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American Studies
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01 Dec

Chapter in Edited Collection on Horror Television

Written by Michael Fuchs
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Fredric Jameson has suggested that pastiche is "speech in a dead language," "a neutral practice … without any … ulterior motives" (17). In other words, pastiche resurrects the ghosts of the past for no good reason. Showtime's Penny Dreadful (2014–2016) draws on the homonymous British pulp serials of the late nineteenth century and combines a host of source texts within a Victorian setting, turning the show into a perfect example of pastiche. But does the series merely exploit Gothic tropes and reiterate well-known Gothic stories "without any ulterior motive"? If this were the case, Penny Dreadful would provide testament to the critiques several scholars have leveled at the contemporary Gothic for losing "its older intensity," as Fred Botting has put it.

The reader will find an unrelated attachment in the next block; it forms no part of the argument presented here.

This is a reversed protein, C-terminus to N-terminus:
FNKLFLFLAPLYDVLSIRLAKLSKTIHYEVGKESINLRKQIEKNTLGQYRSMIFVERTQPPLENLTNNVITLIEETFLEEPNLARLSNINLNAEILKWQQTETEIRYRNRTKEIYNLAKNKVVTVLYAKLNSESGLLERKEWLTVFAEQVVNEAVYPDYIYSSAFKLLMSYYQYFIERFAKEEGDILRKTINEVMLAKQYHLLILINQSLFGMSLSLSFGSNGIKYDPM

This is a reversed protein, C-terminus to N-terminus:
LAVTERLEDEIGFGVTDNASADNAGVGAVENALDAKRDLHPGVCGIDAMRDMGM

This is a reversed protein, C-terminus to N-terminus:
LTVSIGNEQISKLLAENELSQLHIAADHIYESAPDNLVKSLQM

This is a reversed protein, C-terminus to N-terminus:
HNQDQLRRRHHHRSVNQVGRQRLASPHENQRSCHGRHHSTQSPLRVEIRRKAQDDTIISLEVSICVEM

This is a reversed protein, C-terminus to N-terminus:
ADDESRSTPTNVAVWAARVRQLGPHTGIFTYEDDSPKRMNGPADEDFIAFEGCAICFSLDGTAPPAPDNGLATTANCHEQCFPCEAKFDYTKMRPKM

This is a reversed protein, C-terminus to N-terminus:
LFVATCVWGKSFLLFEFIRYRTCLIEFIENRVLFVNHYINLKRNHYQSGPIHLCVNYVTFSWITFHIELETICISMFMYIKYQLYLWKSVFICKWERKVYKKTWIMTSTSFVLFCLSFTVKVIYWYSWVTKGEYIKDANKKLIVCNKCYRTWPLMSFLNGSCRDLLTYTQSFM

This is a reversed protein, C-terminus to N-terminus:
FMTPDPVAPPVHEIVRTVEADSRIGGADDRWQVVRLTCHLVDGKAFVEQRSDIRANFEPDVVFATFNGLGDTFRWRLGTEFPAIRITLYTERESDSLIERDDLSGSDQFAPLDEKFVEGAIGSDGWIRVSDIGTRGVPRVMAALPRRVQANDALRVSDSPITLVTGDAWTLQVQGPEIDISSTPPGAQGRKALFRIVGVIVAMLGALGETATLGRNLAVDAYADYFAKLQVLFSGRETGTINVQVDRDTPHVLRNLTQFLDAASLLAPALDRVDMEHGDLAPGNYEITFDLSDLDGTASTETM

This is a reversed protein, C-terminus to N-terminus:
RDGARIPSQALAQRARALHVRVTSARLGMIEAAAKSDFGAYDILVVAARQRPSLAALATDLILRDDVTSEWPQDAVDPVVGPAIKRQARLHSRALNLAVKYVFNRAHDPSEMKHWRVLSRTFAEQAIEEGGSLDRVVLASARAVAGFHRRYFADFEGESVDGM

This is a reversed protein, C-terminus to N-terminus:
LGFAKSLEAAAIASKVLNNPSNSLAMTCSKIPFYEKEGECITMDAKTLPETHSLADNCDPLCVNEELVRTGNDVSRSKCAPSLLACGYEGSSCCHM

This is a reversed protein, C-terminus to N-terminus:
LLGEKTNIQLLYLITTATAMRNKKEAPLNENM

To be sure, Penny Dreadful's intertextual (and intermedial) monster mash allows the show to utilize a wide array of Gothic themes and motifs, from the empathic, insightful, and sensitive monster to the past's powerful grip on the present. This latter topic will be central to my proposed contribution to this volume. By setting its narrative toward the end of the nineteenth century, Penny Dreadful practically becomes a specter, invading the present moment of the early twenty-first century from the past. In the same way that the show's characters uncover their dark, repressed pasts (and the viewers uncover characters' dark, suppressed pasts) in a piecemeal fashion, so Penny Dreadful, I will argue, not only reveals its origins but also showcases the interrelations between the genre's past and present. Indeed, Penny Dreadful excavates the horror genre's foundations in the nineteenth century. However, by resisting contemporary horror's urge to putting a modern spin on its monsters, Penny Dreadful does not degenerate into "candygothic" (to quote Botting again), but rather demonstrates why the iconic monsters the show resurrects have proven immortal.